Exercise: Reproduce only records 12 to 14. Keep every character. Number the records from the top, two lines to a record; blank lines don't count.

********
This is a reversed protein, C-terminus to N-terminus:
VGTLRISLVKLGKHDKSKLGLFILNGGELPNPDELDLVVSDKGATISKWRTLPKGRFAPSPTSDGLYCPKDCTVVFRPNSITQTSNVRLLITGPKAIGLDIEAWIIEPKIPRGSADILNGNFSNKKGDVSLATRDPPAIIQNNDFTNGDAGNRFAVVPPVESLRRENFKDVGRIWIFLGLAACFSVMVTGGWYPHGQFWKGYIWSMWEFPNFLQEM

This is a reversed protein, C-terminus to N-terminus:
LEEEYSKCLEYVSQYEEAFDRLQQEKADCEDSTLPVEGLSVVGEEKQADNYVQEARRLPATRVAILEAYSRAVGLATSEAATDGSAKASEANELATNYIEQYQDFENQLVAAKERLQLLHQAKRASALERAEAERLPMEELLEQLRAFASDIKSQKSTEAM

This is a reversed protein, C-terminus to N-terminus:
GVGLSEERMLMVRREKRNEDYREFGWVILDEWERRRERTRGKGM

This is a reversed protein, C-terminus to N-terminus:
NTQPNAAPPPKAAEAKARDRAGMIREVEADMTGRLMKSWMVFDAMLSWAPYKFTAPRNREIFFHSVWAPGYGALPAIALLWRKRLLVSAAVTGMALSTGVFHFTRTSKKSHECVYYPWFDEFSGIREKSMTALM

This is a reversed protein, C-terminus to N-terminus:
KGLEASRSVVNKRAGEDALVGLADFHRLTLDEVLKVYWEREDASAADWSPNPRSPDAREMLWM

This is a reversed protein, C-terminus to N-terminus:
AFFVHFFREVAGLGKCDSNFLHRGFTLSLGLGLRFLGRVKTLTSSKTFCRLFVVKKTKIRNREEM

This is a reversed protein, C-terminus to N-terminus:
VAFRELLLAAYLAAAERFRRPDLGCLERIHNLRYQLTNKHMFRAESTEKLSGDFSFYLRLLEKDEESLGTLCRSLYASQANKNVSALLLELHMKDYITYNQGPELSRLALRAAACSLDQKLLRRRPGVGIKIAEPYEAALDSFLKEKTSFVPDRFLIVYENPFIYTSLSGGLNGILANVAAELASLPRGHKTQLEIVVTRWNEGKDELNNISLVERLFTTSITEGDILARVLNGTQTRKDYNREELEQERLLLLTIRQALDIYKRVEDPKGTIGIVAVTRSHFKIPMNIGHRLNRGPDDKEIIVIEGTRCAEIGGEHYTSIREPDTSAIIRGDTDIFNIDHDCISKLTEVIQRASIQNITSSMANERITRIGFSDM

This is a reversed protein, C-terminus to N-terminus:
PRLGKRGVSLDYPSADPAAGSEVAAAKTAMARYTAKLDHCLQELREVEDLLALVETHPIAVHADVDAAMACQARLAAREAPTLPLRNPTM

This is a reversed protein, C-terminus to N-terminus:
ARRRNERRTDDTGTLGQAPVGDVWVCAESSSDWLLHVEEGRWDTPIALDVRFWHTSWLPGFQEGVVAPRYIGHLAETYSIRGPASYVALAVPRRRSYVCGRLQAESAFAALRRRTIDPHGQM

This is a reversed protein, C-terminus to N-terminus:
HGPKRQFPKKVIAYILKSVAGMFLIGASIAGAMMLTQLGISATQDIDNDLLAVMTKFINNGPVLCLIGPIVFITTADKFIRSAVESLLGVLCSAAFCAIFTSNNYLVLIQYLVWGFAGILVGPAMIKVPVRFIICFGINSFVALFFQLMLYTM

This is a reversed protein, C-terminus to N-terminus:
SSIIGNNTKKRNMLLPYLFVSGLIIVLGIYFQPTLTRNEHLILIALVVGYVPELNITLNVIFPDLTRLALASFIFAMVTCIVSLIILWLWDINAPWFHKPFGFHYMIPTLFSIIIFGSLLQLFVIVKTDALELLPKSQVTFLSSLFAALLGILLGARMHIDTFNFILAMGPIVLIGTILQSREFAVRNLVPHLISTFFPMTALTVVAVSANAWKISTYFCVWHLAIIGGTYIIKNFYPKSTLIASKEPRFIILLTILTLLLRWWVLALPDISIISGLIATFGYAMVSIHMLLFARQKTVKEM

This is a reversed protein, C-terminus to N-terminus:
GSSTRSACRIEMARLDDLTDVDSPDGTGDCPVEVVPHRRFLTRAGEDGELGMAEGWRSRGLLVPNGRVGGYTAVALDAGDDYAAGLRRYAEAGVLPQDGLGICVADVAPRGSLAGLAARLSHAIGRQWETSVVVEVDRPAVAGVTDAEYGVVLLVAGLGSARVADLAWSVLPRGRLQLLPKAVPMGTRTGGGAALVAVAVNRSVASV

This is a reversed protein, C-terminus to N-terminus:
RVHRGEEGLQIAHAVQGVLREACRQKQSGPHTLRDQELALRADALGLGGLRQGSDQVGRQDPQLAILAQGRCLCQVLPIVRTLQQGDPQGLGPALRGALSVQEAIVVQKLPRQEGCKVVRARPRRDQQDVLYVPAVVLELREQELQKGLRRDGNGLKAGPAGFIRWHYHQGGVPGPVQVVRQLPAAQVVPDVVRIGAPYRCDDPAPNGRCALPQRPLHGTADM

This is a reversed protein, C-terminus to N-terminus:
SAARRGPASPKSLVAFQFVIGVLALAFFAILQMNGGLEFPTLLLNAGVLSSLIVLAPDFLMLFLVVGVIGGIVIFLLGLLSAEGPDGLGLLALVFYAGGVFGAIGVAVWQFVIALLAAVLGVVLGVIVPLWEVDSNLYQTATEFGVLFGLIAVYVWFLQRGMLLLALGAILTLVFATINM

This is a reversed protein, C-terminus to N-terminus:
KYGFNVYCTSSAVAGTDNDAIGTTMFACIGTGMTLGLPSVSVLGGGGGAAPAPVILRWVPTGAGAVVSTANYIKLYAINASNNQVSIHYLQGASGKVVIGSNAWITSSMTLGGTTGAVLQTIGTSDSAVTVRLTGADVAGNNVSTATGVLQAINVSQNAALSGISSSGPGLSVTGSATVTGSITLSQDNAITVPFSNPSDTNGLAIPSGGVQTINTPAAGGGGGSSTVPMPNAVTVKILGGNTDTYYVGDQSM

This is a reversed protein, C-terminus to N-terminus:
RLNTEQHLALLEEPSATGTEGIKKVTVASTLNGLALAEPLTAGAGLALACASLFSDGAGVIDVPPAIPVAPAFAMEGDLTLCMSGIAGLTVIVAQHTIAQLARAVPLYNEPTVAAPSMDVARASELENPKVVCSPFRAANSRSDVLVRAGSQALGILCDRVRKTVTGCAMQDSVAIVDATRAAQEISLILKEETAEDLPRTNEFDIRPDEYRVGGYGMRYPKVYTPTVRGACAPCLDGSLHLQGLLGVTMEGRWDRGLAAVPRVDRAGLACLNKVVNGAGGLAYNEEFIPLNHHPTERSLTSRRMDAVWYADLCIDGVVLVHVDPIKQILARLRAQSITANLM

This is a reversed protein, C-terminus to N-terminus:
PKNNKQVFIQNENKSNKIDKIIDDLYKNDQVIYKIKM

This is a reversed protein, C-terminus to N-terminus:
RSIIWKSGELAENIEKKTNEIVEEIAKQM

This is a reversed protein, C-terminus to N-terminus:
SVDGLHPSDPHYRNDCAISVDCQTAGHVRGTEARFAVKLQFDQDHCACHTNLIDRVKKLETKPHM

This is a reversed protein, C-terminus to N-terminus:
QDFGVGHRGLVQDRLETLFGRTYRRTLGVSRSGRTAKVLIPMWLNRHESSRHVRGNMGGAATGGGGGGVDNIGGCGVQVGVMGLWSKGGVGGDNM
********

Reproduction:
This is a reversed protein, C-terminus to N-terminus:
GSSTRSACRIEMARLDDLTDVDSPDGTGDCPVEVVPHRRFLTRAGEDGELGMAEGWRSRGLLVPNGRVGGYTAVALDAGDDYAAGLRRYAEAGVLPQDGLGICVADVAPRGSLAGLAARLSHAIGRQWETSVVVEVDRPAVAGVTDAEYGVVLLVAGLGSARVADLAWSVLPRGRLQLLPKAVPMGTRTGGGAALVAVAVNRSVASV

This is a reversed protein, C-terminus to N-terminus:
RVHRGEEGLQIAHAVQGVLREACRQKQSGPHTLRDQELALRADALGLGGLRQGSDQVGRQDPQLAILAQGRCLCQVLPIVRTLQQGDPQGLGPALRGALSVQEAIVVQKLPRQEGCKVVRARPRRDQQDVLYVPAVVLELREQELQKGLRRDGNGLKAGPAGFIRWHYHQGGVPGPVQVVRQLPAAQVVPDVVRIGAPYRCDDPAPNGRCALPQRPLHGTADM

This is a reversed protein, C-terminus to N-terminus:
SAARRGPASPKSLVAFQFVIGVLALAFFAILQMNGGLEFPTLLLNAGVLSSLIVLAPDFLMLFLVVGVIGGIVIFLLGLLSAEGPDGLGLLALVFYAGGVFGAIGVAVWQFVIALLAAVLGVVLGVIVPLWEVDSNLYQTATEFGVLFGLIAVYVWFLQRGMLLLALGAILTLVFATINM